You’re on your own for the rest, because it’s behind the Wall of Subscription. Pete Hoekstra is the ranking member of the Intelligence Committee, chaired semi-ably by third choice Silvestre Reyes. (Reyes had me as a fan early on and then lost me with that regrettable Shiite-Sunni business). Ros-Lehtinen, as you probably know, is ranking member of House Foreign Affairs. I’m officially glad she became the ranking member. Not all of the other choices might have been as good, and one Dick Lugar is enough for one Congress.
Ordinarily, I’d be understanding of White House secrecy on intelligence matters, but secrecy from the intelligence community and ranking members of congressional committees is another matter. It’s genuinely odd how secretive and adversarial the relationship between the White House and congressional Republicans has become on North Korea, and State’s efforts to talk them out of their nukes. Clearly, those who are actually running Bush’s Korea policy don’t see themselves as Ros-Lehtinen’s or Hoekstra’s co-partisans.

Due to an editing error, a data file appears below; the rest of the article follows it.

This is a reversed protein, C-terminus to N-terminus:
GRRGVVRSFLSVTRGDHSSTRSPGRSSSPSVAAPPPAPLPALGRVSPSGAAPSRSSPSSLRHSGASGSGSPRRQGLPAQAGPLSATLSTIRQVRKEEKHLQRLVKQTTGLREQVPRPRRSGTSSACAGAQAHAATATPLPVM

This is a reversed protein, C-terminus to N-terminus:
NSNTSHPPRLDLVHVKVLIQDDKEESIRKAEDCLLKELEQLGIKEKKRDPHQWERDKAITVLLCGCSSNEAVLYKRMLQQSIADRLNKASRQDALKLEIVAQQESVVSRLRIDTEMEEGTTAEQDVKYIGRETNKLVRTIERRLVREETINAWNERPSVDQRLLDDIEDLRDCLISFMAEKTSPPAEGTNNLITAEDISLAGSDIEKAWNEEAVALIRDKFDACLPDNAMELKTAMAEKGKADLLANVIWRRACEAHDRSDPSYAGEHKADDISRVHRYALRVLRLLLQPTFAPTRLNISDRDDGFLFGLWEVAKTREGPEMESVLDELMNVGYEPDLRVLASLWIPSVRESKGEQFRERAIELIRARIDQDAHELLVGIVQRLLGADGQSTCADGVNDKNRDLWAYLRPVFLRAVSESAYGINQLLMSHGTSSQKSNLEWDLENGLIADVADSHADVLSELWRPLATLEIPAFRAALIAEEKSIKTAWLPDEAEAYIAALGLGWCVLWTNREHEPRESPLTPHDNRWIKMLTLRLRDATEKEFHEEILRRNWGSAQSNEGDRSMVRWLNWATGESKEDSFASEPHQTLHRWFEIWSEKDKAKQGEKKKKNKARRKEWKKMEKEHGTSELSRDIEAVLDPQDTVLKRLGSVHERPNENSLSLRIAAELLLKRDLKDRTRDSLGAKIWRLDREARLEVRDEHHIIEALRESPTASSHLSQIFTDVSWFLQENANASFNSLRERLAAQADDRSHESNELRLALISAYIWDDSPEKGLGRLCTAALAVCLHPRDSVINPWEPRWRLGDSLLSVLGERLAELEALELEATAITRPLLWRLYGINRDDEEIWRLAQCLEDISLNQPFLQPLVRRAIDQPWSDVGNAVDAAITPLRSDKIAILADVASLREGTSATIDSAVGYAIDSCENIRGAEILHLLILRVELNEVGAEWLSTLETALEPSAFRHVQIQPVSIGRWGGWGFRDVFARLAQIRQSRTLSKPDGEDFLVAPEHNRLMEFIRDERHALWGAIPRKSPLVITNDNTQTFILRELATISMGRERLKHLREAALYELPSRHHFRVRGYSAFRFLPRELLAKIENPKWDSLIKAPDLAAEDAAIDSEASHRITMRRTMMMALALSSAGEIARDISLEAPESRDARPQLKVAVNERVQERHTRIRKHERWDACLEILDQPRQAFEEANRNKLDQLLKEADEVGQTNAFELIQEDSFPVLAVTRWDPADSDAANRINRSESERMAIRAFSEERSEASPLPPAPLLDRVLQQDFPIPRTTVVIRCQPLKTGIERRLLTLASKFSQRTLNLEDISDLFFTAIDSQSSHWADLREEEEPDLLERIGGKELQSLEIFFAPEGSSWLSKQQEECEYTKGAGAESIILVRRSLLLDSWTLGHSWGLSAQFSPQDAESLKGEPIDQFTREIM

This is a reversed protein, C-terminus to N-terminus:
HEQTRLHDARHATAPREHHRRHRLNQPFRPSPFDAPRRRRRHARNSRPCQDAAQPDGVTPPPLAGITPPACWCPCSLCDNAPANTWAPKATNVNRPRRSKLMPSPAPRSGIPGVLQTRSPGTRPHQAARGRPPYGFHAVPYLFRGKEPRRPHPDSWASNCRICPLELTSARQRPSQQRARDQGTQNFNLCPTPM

A hat tip and a recommendation to this post at Michelle Malkin’s blog, which explains why the proposed Law of the Sea Treaty could threaten our efforts to enforce the Proliferation Security Initiative against the North when (not if) diplomacy fails. Again. I haven’t read the treaty and can’t offer much intelligent commentary on it, but I do know that any legal, moral, or physical space the U.N. occupies becomes a haven for anarchy.
The Norman Hsu story has just reminded of what I liked the least about Al Gore in 2000. The L.A. Times tracked down the contributors whose money Hsu was bundling into Hillary Clinton’s campaign. Many lacked the independent means to make those contributions, others were legally ineligible to give them, and still others appear not to have existed. Spoken but unproven so far are suggestions the Chinese government played a role in this.